An Interview with Tarun [Assistant Professor (Research) at GNLU, Gandhinagar]

Mr. Tarun is an Assistant Professor (Research), Gujarat National Law University(GNLU), Gandhinagar. He is a member of the GNLU Centre for Sports and Entertainment Law (GCSEL) and was appointed by the Government of Gujarat as a member of the drafting committee of the Gujarat Sports Development Code. With a teaching and research experience of 5 years in the area of Sports Law, Tarun has been invited as a resource person at various prestigious universities in India like DNLU, Jabalpur, Symbiosis Law School, Hyderabad, Institute of Law, Nirma University, Swarnim Gujarat Sports University, Vadodara to name a few. He was the co-editor of Sports and Legislature, GCSEL’s journal on sports law and policy and was recently appointed as a Peer Reviewer of Extra-Cover, The Sports Law Blog of India. Tarun is an alumnus of Jamia Millia Islamia, New Delhi (B.A. LL.B. (hons)) and GNLU (LL.M. in Constitutional and Administrative Law). Currently he is pursuing his second masters in Sports Law and Practice from the prestigious De Montfort University, Leicester, United Kingdom. He has 2 Government of Gujarat research projects under his name in the area of Sports Law and Policy and has published articles for various journals and blogs.

1. Hello Sir, Please Introduce Yourself to Our Readers? Please Tell Us Something About Your Pre-College Life?

Hello! My name is Tarun and I am an Assistant Professor (Research) at Gujarat National Law University, Gandhinagar and also a member of the GNLU Centre for Sports and Entertainment Law (GCSEL). I hail from Dehradun, did my schooling from there and then came to Jamia Millia Islamia, New Delhi where I did my 5 year integrated B.A. LL.B. (Hons.). Post Jamia I got through GNLU for my LLM which I completed in the year 2016 in Constitutional and Administrative Law. Now I am pursuing my second Masters in Sports Law and Practice from De Montfort University, United Kingdom.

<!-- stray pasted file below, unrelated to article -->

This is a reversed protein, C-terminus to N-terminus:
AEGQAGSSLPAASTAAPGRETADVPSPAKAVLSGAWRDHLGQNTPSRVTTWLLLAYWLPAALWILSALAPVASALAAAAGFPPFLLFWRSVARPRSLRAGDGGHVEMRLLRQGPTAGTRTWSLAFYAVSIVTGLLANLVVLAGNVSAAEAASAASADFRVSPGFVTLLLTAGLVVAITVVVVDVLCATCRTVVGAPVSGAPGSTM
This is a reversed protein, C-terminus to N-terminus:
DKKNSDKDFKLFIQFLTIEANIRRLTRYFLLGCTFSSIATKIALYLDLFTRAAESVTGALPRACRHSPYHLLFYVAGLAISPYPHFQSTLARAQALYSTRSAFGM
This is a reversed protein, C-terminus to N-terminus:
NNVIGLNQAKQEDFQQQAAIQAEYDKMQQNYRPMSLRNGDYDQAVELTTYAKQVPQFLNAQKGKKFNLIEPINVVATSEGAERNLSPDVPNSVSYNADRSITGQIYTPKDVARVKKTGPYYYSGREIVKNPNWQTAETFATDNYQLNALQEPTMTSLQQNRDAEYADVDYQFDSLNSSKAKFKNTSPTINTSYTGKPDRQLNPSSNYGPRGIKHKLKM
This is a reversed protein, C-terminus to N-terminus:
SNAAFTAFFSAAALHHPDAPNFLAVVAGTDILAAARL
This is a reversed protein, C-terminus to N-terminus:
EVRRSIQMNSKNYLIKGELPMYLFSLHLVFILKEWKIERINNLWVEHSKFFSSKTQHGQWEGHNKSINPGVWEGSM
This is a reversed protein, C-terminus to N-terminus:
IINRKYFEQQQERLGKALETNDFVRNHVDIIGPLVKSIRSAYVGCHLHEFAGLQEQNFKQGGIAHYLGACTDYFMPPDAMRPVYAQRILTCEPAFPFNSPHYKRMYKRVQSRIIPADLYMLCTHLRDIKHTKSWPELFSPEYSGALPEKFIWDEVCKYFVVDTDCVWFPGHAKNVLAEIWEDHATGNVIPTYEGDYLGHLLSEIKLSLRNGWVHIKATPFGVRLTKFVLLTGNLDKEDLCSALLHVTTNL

2. What inspired you to choose law as your career?

Frankly law was nowhere in the scene….actually, nothing was. I had no idea what I wanted to do. I was always a backbencher and sports was something that always attracted me. Use to look for these periods which I could bunk and I realised that I am bunking all of them so I should change the drill and look for periods I should attend!

Anyways, I was lucky enough to be surrounded by very well-educated people in my family who injected some kind of sense in me and after a lot of deliberations, we decided that law is something that is coming up and I should give it a shot. Thankfully after a streak of disappointments, I got through Jamia and I thank my stars that I did because the experience was very enriching. I met some very interesting people who shaped my entire life. So there is no fairy-tale behind my entry in the field of law.

3. Tell us a bit about your study time during college life.

Come again?! Study time? Ask most of the students at law schools right now and surely you will get the same reaction. It’s always one night before the examination and I was a part of the same club. It was quite an exclusive membership.

4. What areas of law fascinated you the most?

Sports Law & Constitutional Law when I was in law school and now its sports law ONLY. But if you want to understand it, it’s important to have a grip on all the subjects because sports law is an amalgamation of all the law subjects. So to everyone who is reading this interview, you like it or not, please get your basics strong.

5. How important do you think mooting or any co-curricular activity is in shaping one’s future career in law?